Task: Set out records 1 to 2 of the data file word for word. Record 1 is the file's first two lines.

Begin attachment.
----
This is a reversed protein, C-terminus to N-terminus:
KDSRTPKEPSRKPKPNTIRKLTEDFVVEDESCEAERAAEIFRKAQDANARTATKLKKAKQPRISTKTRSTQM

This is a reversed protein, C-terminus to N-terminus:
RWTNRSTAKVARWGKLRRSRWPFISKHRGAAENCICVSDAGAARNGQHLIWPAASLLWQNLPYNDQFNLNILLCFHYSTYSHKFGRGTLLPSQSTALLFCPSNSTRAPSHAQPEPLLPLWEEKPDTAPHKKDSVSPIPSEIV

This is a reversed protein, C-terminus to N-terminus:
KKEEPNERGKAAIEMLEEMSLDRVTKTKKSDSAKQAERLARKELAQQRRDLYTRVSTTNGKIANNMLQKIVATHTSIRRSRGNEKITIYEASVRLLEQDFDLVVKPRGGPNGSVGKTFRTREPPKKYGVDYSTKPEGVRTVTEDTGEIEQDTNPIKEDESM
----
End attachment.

This is a reversed protein, C-terminus to N-terminus:
KDSRTPKEPSRKPKPNTIRKLTEDFVVEDESCEAERAAEIFRKAQDANARTATKLKKAKQPRISTKTRSTQM

This is a reversed protein, C-terminus to N-terminus:
RWTNRSTAKVARWGKLRRSRWPFISKHRGAAENCICVSDAGAARNGQHLIWPAASLLWQNLPYNDQFNLNILLCFHYSTYSHKFGRGTLLPSQSTALLFCPSNSTRAPSHAQPEPLLPLWEEKPDTAPHKKDSVSPIPSEIV